ME AND MY SOLAR
Joining the rooftop solar revolution
By Michael Brune
Michael Brune, Sierra Club executive director | Photo by Lori Eanes
The energy battle is turning. Coal is on its way out, along with the pollution and health problems it causes. The National Renewable Energy Laboratory says that given a more flexible electric system, clean energy could generate
80 percent of America's electricity by 2050. That figure is almost certainly too conservative, because it underestimates the potential of the solar panels that are sprouting on rooftops all across America—including my own.
The dream of generating electricity from sunlight goes way back. "I'd put my money on the sun and solar energy," Thomas Edison told Henry Ford in 1931. "What a source of power! I hope we don't have to wait until oil and coal run out before we tackle that." Nine out of 10 Americans have the same hope—and if you asked Sierra Club members, it would likely be a Spinal Tap-esque 11 out of 10.
Illustration by Michael Austin
Solar power is a superstar energy source because, in addition to its being inexhaustible, every kilowatt we generate can replace a kilowatt of dirty energy. Charge an electric vehicle's battery with solar and you take oil out of the mix completely.
There are two approaches to producing power from sunlight. One is to build a giant solar plant somewhere reliably sunny—the desert Southwest, for instance. That power gets distributed in the same way as power from a coal- or nuclear-fired plant. Utilities are comfortable with this centralized solar model because it's familiar, predictable, and efficient. Last year in California alone, utility-scale solar plants hit 1 gigawatt—as much power as is generated by two large gas-fired power plants.
At the same time, photovoltaic panels on California rooftops—including the new array on my family's roof—were producing 1.2 gigawatts. This approach is called "distributed generation," because power is fed to the grid from many places at once. Large-scale, centralized solar plants are like giant mainframe computers, while local, rooftop solar is like a million laptops connected to the Internet. What's exciting about distributed solar is that it empowers individuals—in this case, literally. Until recently, though, those individuals had to be homeowners who could afford a big investment that might take years to recoup.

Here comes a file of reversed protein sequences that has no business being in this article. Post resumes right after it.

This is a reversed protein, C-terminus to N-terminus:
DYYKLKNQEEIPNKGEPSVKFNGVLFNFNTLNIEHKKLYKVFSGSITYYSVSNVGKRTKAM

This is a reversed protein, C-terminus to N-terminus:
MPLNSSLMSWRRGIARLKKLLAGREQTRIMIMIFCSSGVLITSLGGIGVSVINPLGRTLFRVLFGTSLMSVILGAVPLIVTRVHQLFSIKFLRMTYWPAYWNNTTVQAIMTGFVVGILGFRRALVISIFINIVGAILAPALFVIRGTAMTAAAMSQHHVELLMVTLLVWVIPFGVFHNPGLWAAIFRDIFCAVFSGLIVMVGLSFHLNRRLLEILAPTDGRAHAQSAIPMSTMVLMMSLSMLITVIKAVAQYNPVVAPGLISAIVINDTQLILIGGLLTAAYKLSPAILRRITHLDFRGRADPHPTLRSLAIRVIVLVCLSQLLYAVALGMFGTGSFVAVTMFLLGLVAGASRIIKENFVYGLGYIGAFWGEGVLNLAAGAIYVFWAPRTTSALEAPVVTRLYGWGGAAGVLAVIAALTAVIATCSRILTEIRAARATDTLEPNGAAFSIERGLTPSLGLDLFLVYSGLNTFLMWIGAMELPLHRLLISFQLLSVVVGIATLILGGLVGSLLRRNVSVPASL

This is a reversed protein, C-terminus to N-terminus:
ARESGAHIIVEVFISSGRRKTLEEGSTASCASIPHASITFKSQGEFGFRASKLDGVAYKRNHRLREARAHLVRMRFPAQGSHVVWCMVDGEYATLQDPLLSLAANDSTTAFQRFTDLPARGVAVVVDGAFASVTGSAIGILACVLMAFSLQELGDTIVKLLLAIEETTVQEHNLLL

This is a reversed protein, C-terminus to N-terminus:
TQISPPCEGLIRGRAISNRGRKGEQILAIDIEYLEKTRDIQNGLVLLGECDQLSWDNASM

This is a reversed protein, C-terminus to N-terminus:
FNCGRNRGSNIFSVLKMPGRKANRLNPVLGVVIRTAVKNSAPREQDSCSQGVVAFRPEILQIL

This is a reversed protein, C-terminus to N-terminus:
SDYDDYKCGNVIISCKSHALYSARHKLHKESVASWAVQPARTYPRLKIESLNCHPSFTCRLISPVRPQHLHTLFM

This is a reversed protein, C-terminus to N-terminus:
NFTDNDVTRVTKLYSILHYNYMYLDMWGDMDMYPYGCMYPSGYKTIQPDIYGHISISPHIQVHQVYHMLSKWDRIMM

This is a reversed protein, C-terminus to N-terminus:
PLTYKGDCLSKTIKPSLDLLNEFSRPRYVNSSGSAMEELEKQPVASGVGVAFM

Best of all, we're doing our part to build a clean-energy economy.
Fortunately, smart business innovations are making distributed solar available to millions more people. One is a new kind of financing called a solar lease. My family's lease means that we'll have clean energy for the next 20 years at a locked-in, reasonable rate and that the leasing company will handle any maintenance (although solar systems don't require much, since they have no moving parts). We got ours through one of the Club's Solar Homes partners, Sungevity, though there are many similar companies.
Best of all, we know we're doing our part to move beyond dirty energy and to build a clean-energy economy. My family's contribution might seem small, but if you multiply it by the millions of homes in the United States that could also be miniature clean-energy power plants, the potential benefits add up quickly.
And soon you won't even have to be a homeowner to take advantage of local distributed solar power. Community-shared solar arrays, known as "solar gardens," will let you join with your neighbors to lower your electricity bills while helping the planet. Companies like Mosaic allow people to pool their resources and "crowd fund" solar projects—all while receiving a return on their investment.
The big question is whether our electric utilities can "think different" and embrace distributed solar, just as they've learned to include utility-scale solar and wind. As Sierra reports in "Solar for All," some relatively simple changes could vastly increase the amount of solar power generated. The computer industry faced a similar challenge years ago and made the right choice by pushing the PC. The sooner the electric utility industry wakes up to the potential for personal energy, the better for us all.
Michael Brune is the executive director of the Sierra Club. You can e-mail him at firstname.lastname@example.org and follow him on Twitter and Facebook.